Education Secretary Betsy DeVos testifies on Capitol Hill in May. (Alex Wong/Getty Images)

Education Secretary Betsy DeVos, who on Thursday praised President Trump’s withdrawal from the Paris climate change accord, declined to comment Friday on the extent to which human activity has driven climate change over the last half-century.

She instead reiterated her praise for Trump’s decision during a visit to a D.C. charter school, saying that he had “made good on a promise to ensure that the American people are not subject to overreach” and “fulfilled a commitment to keep America first and to focus on American jobs.”

Pressed by reporters for her personal views on climate change, DeVos said: “Certainly, the climate changes. Yes.”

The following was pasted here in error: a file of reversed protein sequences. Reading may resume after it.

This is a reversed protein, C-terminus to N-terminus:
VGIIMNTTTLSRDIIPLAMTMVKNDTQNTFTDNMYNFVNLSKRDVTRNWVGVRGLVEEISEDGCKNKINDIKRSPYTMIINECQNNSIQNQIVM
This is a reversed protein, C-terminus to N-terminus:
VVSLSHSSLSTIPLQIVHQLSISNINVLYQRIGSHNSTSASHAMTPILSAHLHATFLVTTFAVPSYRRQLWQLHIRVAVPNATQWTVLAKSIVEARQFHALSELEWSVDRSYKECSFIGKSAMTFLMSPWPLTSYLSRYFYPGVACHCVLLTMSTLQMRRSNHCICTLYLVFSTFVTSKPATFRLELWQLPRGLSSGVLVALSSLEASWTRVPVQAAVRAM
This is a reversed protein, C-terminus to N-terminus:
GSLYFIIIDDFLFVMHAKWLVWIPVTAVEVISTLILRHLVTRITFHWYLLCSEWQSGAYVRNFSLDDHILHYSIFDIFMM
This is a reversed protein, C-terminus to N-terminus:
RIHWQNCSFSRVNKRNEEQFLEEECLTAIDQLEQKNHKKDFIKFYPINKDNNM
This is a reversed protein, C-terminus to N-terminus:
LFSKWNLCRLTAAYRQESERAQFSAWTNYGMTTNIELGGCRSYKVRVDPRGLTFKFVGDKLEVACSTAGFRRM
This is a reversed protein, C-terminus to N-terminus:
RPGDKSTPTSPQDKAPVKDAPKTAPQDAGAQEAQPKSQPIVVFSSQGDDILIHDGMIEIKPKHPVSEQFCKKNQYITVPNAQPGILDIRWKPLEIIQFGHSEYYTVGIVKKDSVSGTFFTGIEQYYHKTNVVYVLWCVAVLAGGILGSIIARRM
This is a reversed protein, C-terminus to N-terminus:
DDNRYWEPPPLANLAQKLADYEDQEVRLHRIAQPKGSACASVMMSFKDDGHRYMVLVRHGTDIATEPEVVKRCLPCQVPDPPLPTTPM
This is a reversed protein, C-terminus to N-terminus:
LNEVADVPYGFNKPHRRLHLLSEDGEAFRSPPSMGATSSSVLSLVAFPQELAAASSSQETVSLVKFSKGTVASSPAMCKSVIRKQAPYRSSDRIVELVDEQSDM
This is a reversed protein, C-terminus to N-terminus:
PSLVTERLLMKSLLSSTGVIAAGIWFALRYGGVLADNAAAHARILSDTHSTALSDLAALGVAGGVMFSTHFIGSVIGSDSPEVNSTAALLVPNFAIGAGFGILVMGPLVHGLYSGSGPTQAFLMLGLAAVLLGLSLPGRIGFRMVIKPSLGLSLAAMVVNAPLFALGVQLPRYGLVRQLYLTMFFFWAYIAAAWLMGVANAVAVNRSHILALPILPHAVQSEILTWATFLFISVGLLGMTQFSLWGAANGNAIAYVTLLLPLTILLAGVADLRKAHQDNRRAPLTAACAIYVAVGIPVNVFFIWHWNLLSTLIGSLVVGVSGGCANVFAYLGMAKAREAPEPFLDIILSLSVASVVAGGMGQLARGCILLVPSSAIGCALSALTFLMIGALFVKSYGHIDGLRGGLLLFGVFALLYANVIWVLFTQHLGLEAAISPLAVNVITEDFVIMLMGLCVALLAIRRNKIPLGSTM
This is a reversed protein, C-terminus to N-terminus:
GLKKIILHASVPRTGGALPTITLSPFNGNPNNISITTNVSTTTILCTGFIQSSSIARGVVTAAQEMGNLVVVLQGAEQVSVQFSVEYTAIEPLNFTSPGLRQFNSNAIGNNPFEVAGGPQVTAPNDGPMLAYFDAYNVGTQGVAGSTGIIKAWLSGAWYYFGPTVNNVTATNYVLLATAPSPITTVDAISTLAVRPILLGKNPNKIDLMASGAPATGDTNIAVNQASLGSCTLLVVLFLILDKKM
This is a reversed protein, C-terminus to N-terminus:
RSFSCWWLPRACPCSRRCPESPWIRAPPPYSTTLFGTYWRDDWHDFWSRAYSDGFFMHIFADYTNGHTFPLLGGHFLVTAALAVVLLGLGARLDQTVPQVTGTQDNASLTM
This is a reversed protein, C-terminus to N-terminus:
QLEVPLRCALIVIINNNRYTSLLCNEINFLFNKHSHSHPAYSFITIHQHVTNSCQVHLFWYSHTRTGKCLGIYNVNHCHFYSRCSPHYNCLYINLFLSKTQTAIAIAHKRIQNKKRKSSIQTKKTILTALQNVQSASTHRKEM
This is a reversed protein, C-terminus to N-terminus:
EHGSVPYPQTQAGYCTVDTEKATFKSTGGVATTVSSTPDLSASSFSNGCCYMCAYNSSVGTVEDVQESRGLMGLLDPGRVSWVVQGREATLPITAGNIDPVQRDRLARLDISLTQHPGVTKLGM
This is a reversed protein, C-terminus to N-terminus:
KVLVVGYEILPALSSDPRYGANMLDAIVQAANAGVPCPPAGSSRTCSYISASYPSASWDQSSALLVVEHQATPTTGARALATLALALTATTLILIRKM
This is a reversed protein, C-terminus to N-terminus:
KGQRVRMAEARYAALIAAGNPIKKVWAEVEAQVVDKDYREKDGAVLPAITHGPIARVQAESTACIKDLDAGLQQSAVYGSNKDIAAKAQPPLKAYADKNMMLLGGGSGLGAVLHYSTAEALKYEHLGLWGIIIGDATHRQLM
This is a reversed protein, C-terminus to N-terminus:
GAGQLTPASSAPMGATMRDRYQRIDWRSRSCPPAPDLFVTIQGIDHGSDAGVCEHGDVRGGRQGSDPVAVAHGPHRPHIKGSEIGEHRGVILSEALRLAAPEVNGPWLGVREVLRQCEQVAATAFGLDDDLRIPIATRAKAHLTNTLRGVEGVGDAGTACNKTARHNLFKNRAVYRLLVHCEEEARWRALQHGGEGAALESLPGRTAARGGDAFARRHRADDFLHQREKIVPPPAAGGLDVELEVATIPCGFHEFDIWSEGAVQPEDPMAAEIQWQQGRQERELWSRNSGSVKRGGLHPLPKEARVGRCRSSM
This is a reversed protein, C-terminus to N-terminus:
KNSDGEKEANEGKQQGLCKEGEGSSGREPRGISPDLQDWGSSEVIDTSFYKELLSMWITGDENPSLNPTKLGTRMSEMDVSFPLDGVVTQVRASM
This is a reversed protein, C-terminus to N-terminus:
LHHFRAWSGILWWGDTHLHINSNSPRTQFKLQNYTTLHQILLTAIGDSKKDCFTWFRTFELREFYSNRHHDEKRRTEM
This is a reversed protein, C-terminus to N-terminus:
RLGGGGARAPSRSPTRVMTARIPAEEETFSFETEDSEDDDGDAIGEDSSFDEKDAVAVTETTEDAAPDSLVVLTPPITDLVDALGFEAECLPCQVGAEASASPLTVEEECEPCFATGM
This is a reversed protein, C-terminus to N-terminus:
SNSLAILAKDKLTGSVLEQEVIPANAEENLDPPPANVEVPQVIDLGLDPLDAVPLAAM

DeVos said she didn’t have an answer to a question about what the United States should do to confront the challenges of climate change. “I’m here to talk about students and schools today, and I would hope that we could focus on the opportunity that these kids have in this unique environment and this unique school with amazing teachers and administrators,” she said.

Eagle Academy Public Charter School enrolls about 700 students in preschool through third grade, about 20 percent of whom have identified disabilities.

DeVos — who this week unveiled a revamped website on special-education law — toured a special education classroom and a sensory room where students receive occupational therapy, and she read Dr. Seuss’s classic “Oh, the Places You’ll Go!” to a group of students in the library. She also toured the school’s science fair.

Former president Barack Obama on June 1 said President Trump's administration "joins a small handful of nations that reject the future" by withdrawing from the Paris climate deal. (Bastien Inzaurralde/The Washington Post)

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